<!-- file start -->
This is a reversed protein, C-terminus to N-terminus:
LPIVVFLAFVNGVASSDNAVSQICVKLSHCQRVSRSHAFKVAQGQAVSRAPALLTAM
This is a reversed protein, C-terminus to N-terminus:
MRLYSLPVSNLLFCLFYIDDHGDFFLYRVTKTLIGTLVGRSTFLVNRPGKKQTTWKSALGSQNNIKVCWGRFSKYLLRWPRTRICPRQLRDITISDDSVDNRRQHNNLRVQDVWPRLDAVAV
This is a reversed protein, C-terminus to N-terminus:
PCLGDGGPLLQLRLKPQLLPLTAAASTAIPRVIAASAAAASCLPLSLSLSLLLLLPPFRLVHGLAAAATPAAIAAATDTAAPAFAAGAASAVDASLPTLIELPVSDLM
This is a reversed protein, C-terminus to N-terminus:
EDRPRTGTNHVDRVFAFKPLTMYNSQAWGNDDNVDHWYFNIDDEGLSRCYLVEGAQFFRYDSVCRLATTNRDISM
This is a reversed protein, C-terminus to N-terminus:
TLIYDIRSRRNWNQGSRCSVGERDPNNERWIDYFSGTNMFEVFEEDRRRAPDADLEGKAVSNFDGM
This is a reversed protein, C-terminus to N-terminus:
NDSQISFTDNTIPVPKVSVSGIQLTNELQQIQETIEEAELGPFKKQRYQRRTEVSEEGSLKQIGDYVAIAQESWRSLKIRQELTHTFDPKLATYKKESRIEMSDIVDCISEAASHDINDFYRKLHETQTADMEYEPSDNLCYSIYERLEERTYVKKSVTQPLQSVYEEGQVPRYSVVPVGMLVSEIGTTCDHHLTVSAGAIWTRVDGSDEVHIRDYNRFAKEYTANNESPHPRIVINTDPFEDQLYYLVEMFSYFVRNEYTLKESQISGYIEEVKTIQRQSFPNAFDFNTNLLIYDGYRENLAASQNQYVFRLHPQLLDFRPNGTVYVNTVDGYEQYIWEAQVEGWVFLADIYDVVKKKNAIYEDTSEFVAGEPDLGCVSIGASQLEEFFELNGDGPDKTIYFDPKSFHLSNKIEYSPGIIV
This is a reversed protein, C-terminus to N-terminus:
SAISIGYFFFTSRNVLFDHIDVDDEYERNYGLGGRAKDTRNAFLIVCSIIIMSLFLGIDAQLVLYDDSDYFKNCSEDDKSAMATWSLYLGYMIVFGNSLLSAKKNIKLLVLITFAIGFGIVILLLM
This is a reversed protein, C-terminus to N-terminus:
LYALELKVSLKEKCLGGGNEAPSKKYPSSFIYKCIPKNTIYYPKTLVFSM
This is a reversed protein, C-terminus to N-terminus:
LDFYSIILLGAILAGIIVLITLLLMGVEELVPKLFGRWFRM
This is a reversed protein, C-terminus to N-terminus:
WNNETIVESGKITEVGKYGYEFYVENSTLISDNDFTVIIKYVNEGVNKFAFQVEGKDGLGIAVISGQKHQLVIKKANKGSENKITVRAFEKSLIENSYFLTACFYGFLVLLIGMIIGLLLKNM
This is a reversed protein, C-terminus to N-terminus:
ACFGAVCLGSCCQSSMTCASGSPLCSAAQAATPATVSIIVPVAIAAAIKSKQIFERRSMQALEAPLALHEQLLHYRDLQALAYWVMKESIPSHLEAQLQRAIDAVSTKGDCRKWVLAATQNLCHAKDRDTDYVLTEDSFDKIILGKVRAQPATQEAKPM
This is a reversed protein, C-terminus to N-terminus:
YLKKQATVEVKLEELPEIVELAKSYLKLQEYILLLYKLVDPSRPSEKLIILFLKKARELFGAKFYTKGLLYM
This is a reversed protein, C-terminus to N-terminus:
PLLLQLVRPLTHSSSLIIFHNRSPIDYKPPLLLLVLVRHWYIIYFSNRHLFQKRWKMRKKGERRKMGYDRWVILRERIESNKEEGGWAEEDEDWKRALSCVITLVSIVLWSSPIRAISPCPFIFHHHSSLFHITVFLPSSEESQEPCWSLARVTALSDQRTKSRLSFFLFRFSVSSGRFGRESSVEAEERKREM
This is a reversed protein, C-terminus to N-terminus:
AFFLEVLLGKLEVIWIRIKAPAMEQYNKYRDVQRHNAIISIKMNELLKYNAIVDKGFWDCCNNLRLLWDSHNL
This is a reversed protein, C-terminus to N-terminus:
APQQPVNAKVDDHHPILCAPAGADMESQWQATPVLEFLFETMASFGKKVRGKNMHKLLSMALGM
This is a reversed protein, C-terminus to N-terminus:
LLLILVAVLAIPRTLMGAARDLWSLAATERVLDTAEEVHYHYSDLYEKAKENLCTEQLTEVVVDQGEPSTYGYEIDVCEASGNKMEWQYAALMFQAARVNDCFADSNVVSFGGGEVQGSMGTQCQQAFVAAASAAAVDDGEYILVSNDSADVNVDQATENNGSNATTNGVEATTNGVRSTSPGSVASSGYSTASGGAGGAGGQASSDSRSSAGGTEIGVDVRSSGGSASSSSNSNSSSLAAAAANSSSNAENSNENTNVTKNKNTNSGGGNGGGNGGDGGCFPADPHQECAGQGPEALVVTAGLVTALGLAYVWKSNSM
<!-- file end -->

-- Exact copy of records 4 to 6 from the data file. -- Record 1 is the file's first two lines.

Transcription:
This is a reversed protein, C-terminus to N-terminus:
EDRPRTGTNHVDRVFAFKPLTMYNSQAWGNDDNVDHWYFNIDDEGLSRCYLVEGAQFFRYDSVCRLATTNRDISM
This is a reversed protein, C-terminus to N-terminus:
TLIYDIRSRRNWNQGSRCSVGERDPNNERWIDYFSGTNMFEVFEEDRRRAPDADLEGKAVSNFDGM
This is a reversed protein, C-terminus to N-terminus:
NDSQISFTDNTIPVPKVSVSGIQLTNELQQIQETIEEAELGPFKKQRYQRRTEVSEEGSLKQIGDYVAIAQESWRSLKIRQELTHTFDPKLATYKKESRIEMSDIVDCISEAASHDINDFYRKLHETQTADMEYEPSDNLCYSIYERLEERTYVKKSVTQPLQSVYEEGQVPRYSVVPVGMLVSEIGTTCDHHLTVSAGAIWTRVDGSDEVHIRDYNRFAKEYTANNESPHPRIVINTDPFEDQLYYLVEMFSYFVRNEYTLKESQISGYIEEVKTIQRQSFPNAFDFNTNLLIYDGYRENLAASQNQYVFRLHPQLLDFRPNGTVYVNTVDGYEQYIWEAQVEGWVFLADIYDVVKKKNAIYEDTSEFVAGEPDLGCVSIGASQLEEFFELNGDGPDKTIYFDPKSFHLSNKIEYSPGIIV